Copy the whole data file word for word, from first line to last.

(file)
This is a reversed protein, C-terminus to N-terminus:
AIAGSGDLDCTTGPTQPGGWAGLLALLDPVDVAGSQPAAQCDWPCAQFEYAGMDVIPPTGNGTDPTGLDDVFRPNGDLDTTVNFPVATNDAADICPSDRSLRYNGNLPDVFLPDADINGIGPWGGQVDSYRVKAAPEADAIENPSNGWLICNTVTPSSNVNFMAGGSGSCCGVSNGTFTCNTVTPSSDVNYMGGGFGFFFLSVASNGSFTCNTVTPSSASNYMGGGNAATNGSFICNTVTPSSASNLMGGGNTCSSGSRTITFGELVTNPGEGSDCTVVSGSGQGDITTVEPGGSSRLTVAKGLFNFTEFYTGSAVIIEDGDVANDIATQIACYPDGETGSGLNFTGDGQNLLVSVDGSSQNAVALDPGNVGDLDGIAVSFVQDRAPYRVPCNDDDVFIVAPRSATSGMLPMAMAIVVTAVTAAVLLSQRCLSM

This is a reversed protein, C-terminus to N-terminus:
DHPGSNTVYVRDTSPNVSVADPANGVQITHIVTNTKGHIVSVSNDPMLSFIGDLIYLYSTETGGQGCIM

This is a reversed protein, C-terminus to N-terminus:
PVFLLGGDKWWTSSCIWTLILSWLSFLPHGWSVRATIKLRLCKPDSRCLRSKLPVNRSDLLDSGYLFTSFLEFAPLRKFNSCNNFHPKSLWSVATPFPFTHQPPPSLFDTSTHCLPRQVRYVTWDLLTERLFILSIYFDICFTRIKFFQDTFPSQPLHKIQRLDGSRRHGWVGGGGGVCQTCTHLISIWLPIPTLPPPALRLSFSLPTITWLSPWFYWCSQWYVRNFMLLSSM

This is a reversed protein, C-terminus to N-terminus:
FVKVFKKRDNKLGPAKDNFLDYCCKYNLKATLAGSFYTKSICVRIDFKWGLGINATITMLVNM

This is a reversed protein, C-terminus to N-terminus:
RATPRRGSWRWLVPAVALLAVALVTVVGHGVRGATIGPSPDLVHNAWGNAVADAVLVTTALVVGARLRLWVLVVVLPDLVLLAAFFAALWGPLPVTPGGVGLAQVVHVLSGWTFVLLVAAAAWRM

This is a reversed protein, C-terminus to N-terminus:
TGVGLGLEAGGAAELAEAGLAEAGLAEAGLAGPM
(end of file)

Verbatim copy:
This is a reversed protein, C-terminus to N-terminus:
AIAGSGDLDCTTGPTQPGGWAGLLALLDPVDVAGSQPAAQCDWPCAQFEYAGMDVIPPTGNGTDPTGLDDVFRPNGDLDTTVNFPVATNDAADICPSDRSLRYNGNLPDVFLPDADINGIGPWGGQVDSYRVKAAPEADAIENPSNGWLICNTVTPSSNVNFMAGGSGSCCGVSNGTFTCNTVTPSSDVNYMGGGFGFFFLSVASNGSFTCNTVTPSSASNYMGGGNAATNGSFICNTVTPSSASNLMGGGNTCSSGSRTITFGELVTNPGEGSDCTVVSGSGQGDITTVEPGGSSRLTVAKGLFNFTEFYTGSAVIIEDGDVANDIATQIACYPDGETGSGLNFTGDGQNLLVSVDGSSQNAVALDPGNVGDLDGIAVSFVQDRAPYRVPCNDDDVFIVAPRSATSGMLPMAMAIVVTAVTAAVLLSQRCLSM

This is a reversed protein, C-terminus to N-terminus:
DHPGSNTVYVRDTSPNVSVADPANGVQITHIVTNTKGHIVSVSNDPMLSFIGDLIYLYSTETGGQGCIM

This is a reversed protein, C-terminus to N-terminus:
PVFLLGGDKWWTSSCIWTLILSWLSFLPHGWSVRATIKLRLCKPDSRCLRSKLPVNRSDLLDSGYLFTSFLEFAPLRKFNSCNNFHPKSLWSVATPFPFTHQPPPSLFDTSTHCLPRQVRYVTWDLLTERLFILSIYFDICFTRIKFFQDTFPSQPLHKIQRLDGSRRHGWVGGGGGVCQTCTHLISIWLPIPTLPPPALRLSFSLPTITWLSPWFYWCSQWYVRNFMLLSSM

This is a reversed protein, C-terminus to N-terminus:
FVKVFKKRDNKLGPAKDNFLDYCCKYNLKATLAGSFYTKSICVRIDFKWGLGINATITMLVNM

This is a reversed protein, C-terminus to N-terminus:
RATPRRGSWRWLVPAVALLAVALVTVVGHGVRGATIGPSPDLVHNAWGNAVADAVLVTTALVVGARLRLWVLVVVLPDLVLLAAFFAALWGPLPVTPGGVGLAQVVHVLSGWTFVLLVAAAAWRM

This is a reversed protein, C-terminus to N-terminus:
TGVGLGLEAGGAAELAEAGLAEAGLAEAGLAGPM